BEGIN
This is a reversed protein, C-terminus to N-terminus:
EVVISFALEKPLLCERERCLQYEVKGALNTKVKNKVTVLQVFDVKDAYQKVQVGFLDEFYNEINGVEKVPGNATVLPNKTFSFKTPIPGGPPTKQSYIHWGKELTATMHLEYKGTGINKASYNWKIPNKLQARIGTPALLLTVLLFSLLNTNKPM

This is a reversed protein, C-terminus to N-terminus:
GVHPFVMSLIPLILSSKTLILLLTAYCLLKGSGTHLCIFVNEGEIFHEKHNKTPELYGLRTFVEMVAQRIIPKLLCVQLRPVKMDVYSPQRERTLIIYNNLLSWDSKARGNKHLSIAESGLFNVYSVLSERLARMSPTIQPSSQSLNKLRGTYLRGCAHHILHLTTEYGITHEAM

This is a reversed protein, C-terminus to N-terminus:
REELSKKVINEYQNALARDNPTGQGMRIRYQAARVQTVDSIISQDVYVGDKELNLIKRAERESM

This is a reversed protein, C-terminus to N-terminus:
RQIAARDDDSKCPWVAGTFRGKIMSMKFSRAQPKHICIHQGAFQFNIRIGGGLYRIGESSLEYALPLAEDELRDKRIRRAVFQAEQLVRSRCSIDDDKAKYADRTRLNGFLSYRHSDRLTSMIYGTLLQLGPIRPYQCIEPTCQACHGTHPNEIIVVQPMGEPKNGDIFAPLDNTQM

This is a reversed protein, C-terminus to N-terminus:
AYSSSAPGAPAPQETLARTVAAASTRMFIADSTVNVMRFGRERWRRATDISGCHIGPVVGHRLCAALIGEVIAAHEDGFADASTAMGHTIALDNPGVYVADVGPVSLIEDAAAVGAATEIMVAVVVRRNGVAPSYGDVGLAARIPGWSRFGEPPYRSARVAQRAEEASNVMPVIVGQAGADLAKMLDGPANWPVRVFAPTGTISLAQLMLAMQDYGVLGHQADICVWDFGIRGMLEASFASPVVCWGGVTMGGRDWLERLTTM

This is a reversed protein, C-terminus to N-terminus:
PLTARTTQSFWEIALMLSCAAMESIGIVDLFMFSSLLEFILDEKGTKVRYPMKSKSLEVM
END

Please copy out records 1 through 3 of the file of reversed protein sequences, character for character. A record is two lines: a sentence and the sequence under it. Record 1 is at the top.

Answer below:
This is a reversed protein, C-terminus to N-terminus:
EVVISFALEKPLLCERERCLQYEVKGALNTKVKNKVTVLQVFDVKDAYQKVQVGFLDEFYNEINGVEKVPGNATVLPNKTFSFKTPIPGGPPTKQSYIHWGKELTATMHLEYKGTGINKASYNWKIPNKLQARIGTPALLLTVLLFSLLNTNKPM

This is a reversed protein, C-terminus to N-terminus:
GVHPFVMSLIPLILSSKTLILLLTAYCLLKGSGTHLCIFVNEGEIFHEKHNKTPELYGLRTFVEMVAQRIIPKLLCVQLRPVKMDVYSPQRERTLIIYNNLLSWDSKARGNKHLSIAESGLFNVYSVLSERLARMSPTIQPSSQSLNKLRGTYLRGCAHHILHLTTEYGITHEAM

This is a reversed protein, C-terminus to N-terminus:
REELSKKVINEYQNALARDNPTGQGMRIRYQAARVQTVDSIISQDVYVGDKELNLIKRAERESM